The Qing dynasty the Great Qing, was the last imperial dynasty of China. It was established in 1636, ruled China proper from 1644 to 1912, it was succeeded by the Republic of China. The Qing multi-cultural empire lasted for three centuries and formed the territorial base for modern China, it was the fifth largest empire in world history. The dynasty was founded by the Manchu Aisin Gioro clan in Manchuria. In the late sixteenth century, Nurhaci a Ming Jianzhou Guard vassal, began organizing "Banners", military-social units that included Manchu and Mongol elements. Nurhaci formed the Manchu clans into a unified entity. By 1636, his son Hong Taiji began driving Ming forces out of the Liaodong Peninsula and declared a new dynasty, the Qing. In an unrelated development, peasant rebels led by Li Zicheng conquered the Ming capital, Beijing, in 1644. Rather than serve them, Ming general Wu Sangui made an alliance with the Manchus and opened the Shanhai Pass to the Banner Armies led by the regent Prince Dorgon.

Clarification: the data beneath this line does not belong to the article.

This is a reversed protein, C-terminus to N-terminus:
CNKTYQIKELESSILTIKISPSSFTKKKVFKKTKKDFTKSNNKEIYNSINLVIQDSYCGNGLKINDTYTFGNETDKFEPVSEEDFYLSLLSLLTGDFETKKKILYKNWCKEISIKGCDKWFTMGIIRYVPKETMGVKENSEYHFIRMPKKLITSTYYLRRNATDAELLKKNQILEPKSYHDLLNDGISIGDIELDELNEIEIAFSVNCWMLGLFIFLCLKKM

He seized the capital. Resistance from the Southern Ming and the Revolt of the Three Feudatories led by Wu Sangui delayed the Qing conquest of China proper by nearly four decades; the conquest was only completed in 1683 under the Kangxi Emperor reign. The Ten Great Campaigns of the Qianlong Emperor from the 1750s to the 1790s extended Qing control into Inner Asia; the early Qing rulers maintained their Manchu customs, while their title was Emperor, they used "Bogd khaan" when dealing with the Mongols and they were patrons of Tibetan Buddhism. They governed using Confucian styles and institutions of bureaucratic government and retained the imperial examinations to recruit Han Chinese to work under or in parallel with Manchus, they adapted the ideals of the tributary system in dealing with neighboring territories. During the Qianlong Emperor reign the dynasty reached its apogee, but began its initial decline in prosperity and imperial control; the population rose to some 400 millions, but taxes and government revenues were fixed at a low rate guaranteeing eventual fiscal crisis.